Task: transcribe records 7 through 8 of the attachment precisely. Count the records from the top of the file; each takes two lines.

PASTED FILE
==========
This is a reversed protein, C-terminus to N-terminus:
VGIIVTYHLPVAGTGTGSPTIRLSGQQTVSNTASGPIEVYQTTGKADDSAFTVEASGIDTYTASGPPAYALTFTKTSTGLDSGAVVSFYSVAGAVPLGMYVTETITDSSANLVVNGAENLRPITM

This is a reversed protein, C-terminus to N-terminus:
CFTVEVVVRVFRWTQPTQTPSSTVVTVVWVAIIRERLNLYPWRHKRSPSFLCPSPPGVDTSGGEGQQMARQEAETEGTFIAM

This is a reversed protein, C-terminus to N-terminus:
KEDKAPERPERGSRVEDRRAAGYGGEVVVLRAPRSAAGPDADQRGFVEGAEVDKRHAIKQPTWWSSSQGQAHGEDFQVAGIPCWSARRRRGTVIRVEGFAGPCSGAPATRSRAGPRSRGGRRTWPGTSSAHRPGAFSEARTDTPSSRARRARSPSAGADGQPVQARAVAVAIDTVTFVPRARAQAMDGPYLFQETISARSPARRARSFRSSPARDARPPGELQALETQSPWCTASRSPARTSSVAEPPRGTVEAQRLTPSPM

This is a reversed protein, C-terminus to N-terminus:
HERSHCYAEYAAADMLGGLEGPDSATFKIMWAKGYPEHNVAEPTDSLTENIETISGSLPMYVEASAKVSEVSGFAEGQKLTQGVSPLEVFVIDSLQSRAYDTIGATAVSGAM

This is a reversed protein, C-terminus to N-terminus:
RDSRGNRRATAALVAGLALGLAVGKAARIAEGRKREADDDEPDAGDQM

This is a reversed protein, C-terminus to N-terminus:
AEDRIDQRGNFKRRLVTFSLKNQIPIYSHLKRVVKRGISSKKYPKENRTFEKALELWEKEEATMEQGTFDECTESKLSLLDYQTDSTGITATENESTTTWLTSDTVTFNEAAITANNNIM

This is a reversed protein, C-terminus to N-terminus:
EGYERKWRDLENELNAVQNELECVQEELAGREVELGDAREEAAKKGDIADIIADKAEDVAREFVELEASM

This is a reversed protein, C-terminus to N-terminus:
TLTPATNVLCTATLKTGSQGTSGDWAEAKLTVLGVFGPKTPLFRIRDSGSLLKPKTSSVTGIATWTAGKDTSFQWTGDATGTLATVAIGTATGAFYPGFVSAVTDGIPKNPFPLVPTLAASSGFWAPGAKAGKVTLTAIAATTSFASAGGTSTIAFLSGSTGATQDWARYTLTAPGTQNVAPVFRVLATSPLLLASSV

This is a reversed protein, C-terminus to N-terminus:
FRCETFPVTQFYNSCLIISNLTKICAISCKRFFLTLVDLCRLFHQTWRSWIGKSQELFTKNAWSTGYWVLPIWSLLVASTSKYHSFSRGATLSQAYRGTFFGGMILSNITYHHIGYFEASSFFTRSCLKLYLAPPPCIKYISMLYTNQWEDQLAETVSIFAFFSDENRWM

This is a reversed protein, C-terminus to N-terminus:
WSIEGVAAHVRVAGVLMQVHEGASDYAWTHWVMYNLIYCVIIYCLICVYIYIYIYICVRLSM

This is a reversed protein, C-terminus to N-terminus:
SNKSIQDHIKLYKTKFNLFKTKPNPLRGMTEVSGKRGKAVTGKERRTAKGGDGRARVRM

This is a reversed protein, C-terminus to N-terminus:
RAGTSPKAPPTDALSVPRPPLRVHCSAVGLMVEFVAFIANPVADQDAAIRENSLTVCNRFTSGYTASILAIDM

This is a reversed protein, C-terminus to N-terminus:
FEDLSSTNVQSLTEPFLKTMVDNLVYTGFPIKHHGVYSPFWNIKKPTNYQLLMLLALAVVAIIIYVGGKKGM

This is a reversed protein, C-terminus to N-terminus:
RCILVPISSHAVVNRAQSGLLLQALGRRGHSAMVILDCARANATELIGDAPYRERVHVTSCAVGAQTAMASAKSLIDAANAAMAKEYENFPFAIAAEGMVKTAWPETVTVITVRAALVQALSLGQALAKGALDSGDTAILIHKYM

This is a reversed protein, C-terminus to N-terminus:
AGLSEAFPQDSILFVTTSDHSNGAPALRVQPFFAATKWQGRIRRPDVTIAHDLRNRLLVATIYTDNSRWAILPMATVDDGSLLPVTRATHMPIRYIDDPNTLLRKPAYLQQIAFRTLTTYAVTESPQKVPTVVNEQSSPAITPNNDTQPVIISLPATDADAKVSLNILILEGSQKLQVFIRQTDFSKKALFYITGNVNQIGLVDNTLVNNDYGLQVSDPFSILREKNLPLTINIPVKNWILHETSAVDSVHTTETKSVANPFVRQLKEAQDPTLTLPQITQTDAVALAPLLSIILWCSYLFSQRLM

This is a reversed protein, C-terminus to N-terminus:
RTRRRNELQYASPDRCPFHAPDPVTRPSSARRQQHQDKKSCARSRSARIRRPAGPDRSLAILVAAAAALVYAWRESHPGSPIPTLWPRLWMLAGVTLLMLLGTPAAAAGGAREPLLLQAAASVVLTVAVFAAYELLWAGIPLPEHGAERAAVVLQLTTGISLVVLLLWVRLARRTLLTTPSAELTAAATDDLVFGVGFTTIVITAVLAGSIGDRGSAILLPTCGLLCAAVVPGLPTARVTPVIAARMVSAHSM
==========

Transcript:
This is a reversed protein, C-terminus to N-terminus:
EGYERKWRDLENELNAVQNELECVQEELAGREVELGDAREEAAKKGDIADIIADKAEDVAREFVELEASM

This is a reversed protein, C-terminus to N-terminus:
TLTPATNVLCTATLKTGSQGTSGDWAEAKLTVLGVFGPKTPLFRIRDSGSLLKPKTSSVTGIATWTAGKDTSFQWTGDATGTLATVAIGTATGAFYPGFVSAVTDGIPKNPFPLVPTLAASSGFWAPGAKAGKVTLTAIAATTSFASAGGTSTIAFLSGSTGATQDWARYTLTAPGTQNVAPVFRVLATSPLLLASSV